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The Manual Ability Classification System (MACS) for children with cerebral palsy: scale development and evidence of validity and reliability

Eliasson, Ann-Christin ; Krumlinde-Sundholm, Lena ; Rosblad, Birgit ; Beckung, Eva ; Arner, Marianne LU ; Ohrvall, Ann-Marie and Rosenbaum, Peter (2006) In Developmental Medicine & Child Neurology 48(7). p.549-554
Abstract
The Manual Ability Classification System (MACS) has been developed to classify how children with cerebral palsy (CP) use their hands when handling objects in daily activities. The classification is designed to reflect the child's typical manual performance, not the child's maximal capacity. It classifies the collaborative use of both hands together. Validation was based on the experience within an expert group, a review of the literature, and thorough analysis of children across a spectrum of function. Discussions continued until consensus was reached, first about the constructs, then about the content of the five levels. Parents and therapists were interviewed about the content and the description of levels. Reliability was tested between... (More)
The Manual Ability Classification System (MACS) has been developed to classify how children with cerebral palsy (CP) use their hands when handling objects in daily activities. The classification is designed to reflect the child's typical manual performance, not the child's maximal capacity. It classifies the collaborative use of both hands together. Validation was based on the experience within an expert group, a review of the literature, and thorough analysis of children across a spectrum of function. Discussions continued until consensus was reached, first about the constructs, then about the content of the five levels. Parents and therapists were interviewed about the content and the description of levels. Reliability was tested between pairs of therapists for 168 children (70 females, 98 males; with hemiplegia [n=52], diplegia [n=70], tetraplegia [n=19], ataxia [n=6], dyskinesia [n=19], and unspecified CP [n=2]) between 4 and 18 years and between 25 parents and their children's therapists. The results demonstrated that MACS has good validity and reliability. The intraclass correlation coefficient between therapists was 0.97 (95% confidence interval 0.96-0.98), and between parents and therapist was 0.96 (0.89-0.98), indicating excellent agreement. (Less)
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author
organization
publishing date
type
Contribution to journal
publication status
published
subject
in
Developmental Medicine & Child Neurology
volume
48
issue
7
pages
549 - 554
publisher
John Wiley & Sons
external identifiers
  • pmid:16780622
  • wos:000239128100003
  • scopus:33745282965
ISSN
0012-1622
DOI
10.1111/j.1469-8749.2006.tb01313.x
language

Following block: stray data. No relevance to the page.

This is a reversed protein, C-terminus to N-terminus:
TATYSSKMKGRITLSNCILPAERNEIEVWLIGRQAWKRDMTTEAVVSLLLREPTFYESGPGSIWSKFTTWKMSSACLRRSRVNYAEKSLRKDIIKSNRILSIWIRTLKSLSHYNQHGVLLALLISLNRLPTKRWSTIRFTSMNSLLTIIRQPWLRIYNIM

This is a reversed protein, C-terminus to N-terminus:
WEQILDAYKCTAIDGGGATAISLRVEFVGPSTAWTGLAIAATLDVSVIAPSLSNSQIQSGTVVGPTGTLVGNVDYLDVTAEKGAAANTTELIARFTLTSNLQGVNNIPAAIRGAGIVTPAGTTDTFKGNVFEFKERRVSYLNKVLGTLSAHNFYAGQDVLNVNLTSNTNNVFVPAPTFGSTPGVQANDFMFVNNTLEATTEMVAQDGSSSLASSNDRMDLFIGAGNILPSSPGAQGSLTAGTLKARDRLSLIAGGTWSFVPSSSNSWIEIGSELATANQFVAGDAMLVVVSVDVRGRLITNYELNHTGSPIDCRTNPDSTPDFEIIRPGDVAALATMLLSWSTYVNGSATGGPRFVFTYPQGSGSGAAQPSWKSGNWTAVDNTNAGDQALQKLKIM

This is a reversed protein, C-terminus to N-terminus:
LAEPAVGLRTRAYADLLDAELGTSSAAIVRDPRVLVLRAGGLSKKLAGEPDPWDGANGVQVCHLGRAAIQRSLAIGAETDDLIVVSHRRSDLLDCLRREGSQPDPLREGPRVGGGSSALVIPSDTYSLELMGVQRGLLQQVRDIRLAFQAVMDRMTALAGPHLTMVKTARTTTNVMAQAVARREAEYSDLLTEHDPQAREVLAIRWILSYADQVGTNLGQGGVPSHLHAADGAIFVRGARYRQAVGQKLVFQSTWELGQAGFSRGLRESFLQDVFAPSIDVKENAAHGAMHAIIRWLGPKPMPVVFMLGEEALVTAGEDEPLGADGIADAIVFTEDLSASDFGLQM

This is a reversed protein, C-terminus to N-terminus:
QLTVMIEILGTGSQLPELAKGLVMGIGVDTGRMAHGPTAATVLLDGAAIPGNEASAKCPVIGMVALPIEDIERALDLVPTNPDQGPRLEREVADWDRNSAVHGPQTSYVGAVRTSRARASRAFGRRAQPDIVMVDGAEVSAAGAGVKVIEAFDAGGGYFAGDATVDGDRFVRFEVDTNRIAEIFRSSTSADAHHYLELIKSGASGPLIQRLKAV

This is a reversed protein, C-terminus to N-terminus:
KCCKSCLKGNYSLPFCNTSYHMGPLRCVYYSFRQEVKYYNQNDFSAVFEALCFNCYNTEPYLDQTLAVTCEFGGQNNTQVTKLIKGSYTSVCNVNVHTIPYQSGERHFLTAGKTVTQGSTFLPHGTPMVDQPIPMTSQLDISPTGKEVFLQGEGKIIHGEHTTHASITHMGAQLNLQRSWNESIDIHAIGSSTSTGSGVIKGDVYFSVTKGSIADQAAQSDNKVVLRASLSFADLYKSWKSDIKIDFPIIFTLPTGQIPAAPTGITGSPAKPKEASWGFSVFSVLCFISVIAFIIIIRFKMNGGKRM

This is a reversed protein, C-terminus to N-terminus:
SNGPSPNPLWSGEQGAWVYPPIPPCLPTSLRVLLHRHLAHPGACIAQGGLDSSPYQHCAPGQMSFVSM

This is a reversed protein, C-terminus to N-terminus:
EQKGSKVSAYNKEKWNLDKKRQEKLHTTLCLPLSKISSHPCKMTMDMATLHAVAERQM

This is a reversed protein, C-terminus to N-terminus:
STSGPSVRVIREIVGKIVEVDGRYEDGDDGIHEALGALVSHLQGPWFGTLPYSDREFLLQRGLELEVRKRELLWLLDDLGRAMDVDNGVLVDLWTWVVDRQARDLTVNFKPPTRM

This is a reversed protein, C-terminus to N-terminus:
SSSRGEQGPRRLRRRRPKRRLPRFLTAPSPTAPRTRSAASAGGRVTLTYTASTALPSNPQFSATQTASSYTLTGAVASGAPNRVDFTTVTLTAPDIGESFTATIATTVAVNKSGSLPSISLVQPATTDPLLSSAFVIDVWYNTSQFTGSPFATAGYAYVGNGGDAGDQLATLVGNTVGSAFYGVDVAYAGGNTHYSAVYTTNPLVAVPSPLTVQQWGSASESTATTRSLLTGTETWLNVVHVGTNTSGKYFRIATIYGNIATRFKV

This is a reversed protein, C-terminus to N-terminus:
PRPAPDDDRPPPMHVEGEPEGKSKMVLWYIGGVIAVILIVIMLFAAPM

English
LU publication?
yes
id
d5221036-313c-4e19-95d9-525d4aa7c1a6 (old id 401395)
date added to LUP
2016-04-01 11:52:07
date last changed
2019-11-20 01:55:36
@article{d5221036-313c-4e19-95d9-525d4aa7c1a6,
  abstract     = {The Manual Ability Classification System (MACS) has been developed to classify how children with cerebral palsy (CP) use their hands when handling objects in daily activities. The classification is designed to reflect the child's typical manual performance, not the child's maximal capacity. It classifies the collaborative use of both hands together. Validation was based on the experience within an expert group, a review of the literature, and thorough analysis of children across a spectrum of function. Discussions continued until consensus was reached, first about the constructs, then about the content of the five levels. Parents and therapists were interviewed about the content and the description of levels. Reliability was tested between pairs of therapists for 168 children (70 females, 98 males; with hemiplegia [n=52], diplegia [n=70], tetraplegia [n=19], ataxia [n=6], dyskinesia [n=19], and unspecified CP [n=2]) between 4 and 18 years and between 25 parents and their children's therapists. The results demonstrated that MACS has good validity and reliability. The intraclass correlation coefficient between therapists was 0.97 (95% confidence interval 0.96-0.98), and between parents and therapist was 0.96 (0.89-0.98), indicating excellent agreement.},
  author       = {Eliasson, Ann-Christin and Krumlinde-Sundholm, Lena and Rosblad, Birgit and Beckung, Eva and Arner, Marianne and Ohrvall, Ann-Marie and Rosenbaum, Peter},
  issn         = {0012-1622},
  language     = {eng},
  number       = {7},
  pages        = {549--554},
  publisher    = {John Wiley & Sons},
  series       = {Developmental Medicine & Child Neurology},
  title        = {The Manual Ability Classification System (MACS) for children with cerebral palsy: scale development and evidence of validity and reliability},
  url          = {http://dx.doi.org/10.1111/j.1469-8749.2006.tb01313.x},
  doi          = {10.1111/j.1469-8749.2006.tb01313.x},
  volume       = {48},
  year         = {2006},
}